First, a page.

Mobile phones are the modern cockroach – there are millions of them, you can’t keep them out no matter how hard you try, and if you hear one in the cinema you’re going to be pretty upset. A portable new device that jams handsets at the push of a button is selling like hotcakes, despite serious concerns about legality.
The New York Times reports on the spread of these communications crashing gadgets, wielded by those who fancy themselves noise pollution vigilantes but in many cases just have short tempers and big budgets. There are more valid uses, such as the schoolteacher who blocks cellphone reception in the classroom and the psychotherapist who shields his sessions from interruption with a surreptitious signaling device, but even these remain illegal.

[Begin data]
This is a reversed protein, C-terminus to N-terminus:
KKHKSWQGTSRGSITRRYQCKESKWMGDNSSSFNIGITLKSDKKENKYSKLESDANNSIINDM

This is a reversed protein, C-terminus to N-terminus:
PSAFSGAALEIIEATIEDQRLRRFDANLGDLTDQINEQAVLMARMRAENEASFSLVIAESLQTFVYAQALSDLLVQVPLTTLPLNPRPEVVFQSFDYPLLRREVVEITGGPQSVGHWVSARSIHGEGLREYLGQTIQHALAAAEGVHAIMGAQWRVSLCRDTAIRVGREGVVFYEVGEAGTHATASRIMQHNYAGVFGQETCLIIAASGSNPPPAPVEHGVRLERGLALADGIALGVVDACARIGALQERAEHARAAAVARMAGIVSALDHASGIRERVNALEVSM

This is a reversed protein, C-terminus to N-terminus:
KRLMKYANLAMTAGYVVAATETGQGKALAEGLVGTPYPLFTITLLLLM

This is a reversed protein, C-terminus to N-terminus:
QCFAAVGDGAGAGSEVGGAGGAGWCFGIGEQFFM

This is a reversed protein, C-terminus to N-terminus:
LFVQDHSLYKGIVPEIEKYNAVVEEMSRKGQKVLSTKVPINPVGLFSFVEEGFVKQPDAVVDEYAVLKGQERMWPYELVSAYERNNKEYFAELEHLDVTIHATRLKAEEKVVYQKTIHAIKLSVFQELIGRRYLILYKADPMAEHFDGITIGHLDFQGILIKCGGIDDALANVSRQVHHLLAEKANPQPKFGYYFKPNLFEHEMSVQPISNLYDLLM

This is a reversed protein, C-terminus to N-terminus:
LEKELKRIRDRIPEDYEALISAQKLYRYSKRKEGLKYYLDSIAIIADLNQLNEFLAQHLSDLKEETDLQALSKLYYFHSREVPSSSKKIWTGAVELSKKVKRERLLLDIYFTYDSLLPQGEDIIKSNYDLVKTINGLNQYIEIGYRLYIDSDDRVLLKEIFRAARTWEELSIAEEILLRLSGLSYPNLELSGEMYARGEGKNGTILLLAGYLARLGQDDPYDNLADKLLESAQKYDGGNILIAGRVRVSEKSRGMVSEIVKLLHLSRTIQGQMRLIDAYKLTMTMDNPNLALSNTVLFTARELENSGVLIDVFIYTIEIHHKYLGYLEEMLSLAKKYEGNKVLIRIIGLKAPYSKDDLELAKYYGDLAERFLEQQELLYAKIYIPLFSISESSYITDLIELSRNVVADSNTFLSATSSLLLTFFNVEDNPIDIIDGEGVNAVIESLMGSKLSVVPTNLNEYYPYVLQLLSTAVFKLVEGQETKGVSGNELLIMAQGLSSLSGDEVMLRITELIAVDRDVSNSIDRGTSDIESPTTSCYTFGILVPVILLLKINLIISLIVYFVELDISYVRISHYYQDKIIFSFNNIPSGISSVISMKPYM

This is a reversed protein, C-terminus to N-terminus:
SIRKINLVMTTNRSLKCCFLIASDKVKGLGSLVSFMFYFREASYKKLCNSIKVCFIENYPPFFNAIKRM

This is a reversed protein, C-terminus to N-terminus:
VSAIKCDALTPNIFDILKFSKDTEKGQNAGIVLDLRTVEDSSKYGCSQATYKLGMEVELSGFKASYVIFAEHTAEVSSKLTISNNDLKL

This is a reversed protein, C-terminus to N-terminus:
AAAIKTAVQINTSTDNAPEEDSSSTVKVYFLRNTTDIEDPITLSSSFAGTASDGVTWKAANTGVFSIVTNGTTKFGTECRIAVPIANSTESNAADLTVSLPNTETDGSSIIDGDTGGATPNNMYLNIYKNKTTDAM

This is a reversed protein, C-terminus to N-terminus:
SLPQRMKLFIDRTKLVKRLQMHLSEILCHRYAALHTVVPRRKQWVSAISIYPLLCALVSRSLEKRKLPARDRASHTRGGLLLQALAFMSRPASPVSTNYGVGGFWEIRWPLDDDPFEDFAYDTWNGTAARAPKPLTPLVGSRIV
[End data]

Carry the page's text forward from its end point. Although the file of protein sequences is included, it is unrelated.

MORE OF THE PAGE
The device functions by generating an extremely powerful transmission on the same frequencies the mobile phones use, swamping the signal and preventing the phone from making or continuing a connection. The effects of such devices in environments as hospitals or airports have not yet been discussed, but are expected to be hilariously revealed in lawsuits/arrests in the near future.
The root of the legal issue is that the cellphone companies pay incredible amounts of money for access to those frequencies and anyone interfering with that is getting in the way of money and, more importantly, government money. Even worse a user could find themselves targeted under any number laws containing the dread word “terrorism”.
The real issue for the innocent bystander is whether these devices will be legalised for use in appropriate environments, such as cinemas or libraries. Many would object to such a move, but should realise that this solution is much friendlier than my own preference – some kind of machine that shoots lightning bolts at any ignorant git who keeps their phone on during the movie.